Hello,
I've got three files, main.cpp, test.h (the header file), and test.cpp, (implementation of test.h).

Both main.cpp and test.cpp #include test.h, but I don't seem to be able to get test.h to use the implementation in test.cpp (leading to "undefined reference" errors when attempting to compile).

Searching Google, I've found that g++ should automatically link test.cpp to test.h, but that does not appear to be the case here...

#Including test.cpp (in main.cpp) instead of test.h worked, but Google tells me this is not an especially good idea.

The contents of main.cpp:

#include <iostream>
#include "test.h"
using namespace std;

int main() {
        Test MyClass;

        MyClass.say_hi();

        return 0;
}

The contents of test.h:

#ifndef TEST_H
#define TEST_H

class Test {
        public:
                void say_hi();
};

#endif

The contents of test.cpp:

#ifndef TEST_CPP
#define TEST_CPP

#include <iostream>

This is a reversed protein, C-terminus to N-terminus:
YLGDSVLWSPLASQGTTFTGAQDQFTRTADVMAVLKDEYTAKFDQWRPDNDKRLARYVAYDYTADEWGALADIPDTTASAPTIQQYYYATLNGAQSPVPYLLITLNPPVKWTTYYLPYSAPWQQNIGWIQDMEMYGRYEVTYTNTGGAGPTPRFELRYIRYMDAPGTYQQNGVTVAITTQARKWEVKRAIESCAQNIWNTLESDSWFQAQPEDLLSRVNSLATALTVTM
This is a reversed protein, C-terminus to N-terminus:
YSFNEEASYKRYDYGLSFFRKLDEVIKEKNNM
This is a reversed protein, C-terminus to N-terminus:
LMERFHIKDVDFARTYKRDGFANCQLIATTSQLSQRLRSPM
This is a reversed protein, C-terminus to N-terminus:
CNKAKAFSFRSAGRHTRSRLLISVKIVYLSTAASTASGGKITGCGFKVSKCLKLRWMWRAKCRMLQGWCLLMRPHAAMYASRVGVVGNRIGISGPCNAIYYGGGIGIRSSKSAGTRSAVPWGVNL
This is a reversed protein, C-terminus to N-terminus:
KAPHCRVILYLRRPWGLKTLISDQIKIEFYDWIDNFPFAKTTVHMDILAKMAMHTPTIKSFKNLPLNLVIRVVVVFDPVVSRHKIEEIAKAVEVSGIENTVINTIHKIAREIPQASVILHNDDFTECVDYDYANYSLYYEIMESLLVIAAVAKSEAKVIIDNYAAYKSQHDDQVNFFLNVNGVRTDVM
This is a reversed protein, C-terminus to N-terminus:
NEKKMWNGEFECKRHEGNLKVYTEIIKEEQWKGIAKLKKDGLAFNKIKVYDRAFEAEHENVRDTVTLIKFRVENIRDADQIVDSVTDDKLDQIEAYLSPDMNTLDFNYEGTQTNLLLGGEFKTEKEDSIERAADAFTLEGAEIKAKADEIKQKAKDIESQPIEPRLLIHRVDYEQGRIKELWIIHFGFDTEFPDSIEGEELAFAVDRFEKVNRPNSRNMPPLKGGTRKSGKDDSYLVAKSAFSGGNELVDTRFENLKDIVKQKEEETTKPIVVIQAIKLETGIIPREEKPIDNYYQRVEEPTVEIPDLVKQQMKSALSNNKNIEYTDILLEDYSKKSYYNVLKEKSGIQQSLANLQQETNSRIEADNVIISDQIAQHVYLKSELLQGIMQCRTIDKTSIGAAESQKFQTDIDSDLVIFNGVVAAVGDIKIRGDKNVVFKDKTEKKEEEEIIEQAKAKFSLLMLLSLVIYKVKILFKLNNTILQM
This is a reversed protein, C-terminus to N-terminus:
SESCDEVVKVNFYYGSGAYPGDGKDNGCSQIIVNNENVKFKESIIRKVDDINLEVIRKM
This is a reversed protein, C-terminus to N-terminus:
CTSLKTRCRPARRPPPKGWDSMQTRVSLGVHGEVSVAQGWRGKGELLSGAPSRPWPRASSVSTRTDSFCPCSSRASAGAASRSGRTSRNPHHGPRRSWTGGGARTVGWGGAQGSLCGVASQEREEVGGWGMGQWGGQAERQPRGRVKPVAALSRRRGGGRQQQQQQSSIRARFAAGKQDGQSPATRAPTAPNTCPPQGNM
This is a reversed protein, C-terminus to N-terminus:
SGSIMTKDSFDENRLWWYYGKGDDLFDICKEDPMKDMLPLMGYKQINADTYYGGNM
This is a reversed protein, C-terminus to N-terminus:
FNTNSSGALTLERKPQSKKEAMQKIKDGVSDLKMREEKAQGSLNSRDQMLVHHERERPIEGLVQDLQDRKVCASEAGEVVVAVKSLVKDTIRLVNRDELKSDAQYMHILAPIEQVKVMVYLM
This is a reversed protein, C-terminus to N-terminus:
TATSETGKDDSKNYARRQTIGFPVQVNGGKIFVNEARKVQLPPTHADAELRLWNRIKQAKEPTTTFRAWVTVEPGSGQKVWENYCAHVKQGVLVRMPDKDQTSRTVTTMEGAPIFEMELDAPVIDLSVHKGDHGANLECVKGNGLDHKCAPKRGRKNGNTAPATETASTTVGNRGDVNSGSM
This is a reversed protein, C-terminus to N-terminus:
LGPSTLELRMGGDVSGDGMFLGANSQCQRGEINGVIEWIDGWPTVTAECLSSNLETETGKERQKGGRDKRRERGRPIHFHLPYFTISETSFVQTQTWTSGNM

using namespace std;

void Test::say_hi() {
        cout << "Hello, world\n";
}

#endif

G++'s output:

$ g++ -Wall -o test main.cpp
/tmp/cc9Lh1zk.o: In function `main':main.cpp:(.text+0x23): undefined reference to `Test::say_hi()'
collect2: ld returned 1 exit status

Thanks for your help...

#Including test.cpp (in main.cpp) instead of test.h worked

So what's the problem, other than google saying its a no no?

You really want to separately compile and then link each compiled output. I'm not too sure of the syntax, but something like this:

$ g++ -Wall -o test main.cpp test.cpp

Don't #include source in other modules. And I don't think you want to call your executable test.

including test.cpp really won't hurt anything since the code is so small it when you get hundreds of lines of code it makes a differance. But its good practice to compile separte.

You really want to separately compile and then link each compiled output. I'm not too sure of the syntax, but something like this:

$ g++ -Wall -o test main.cpp test.cpp

Don't #include source in other modules.

That worked, thanks!

And I don't think you want to call your executable test.

That was just a simple example; the program I was having trouble with was kind of long, so I figured I'd just make a smaller one that cut right to the problem.

Thanks for your help! :cheesy:

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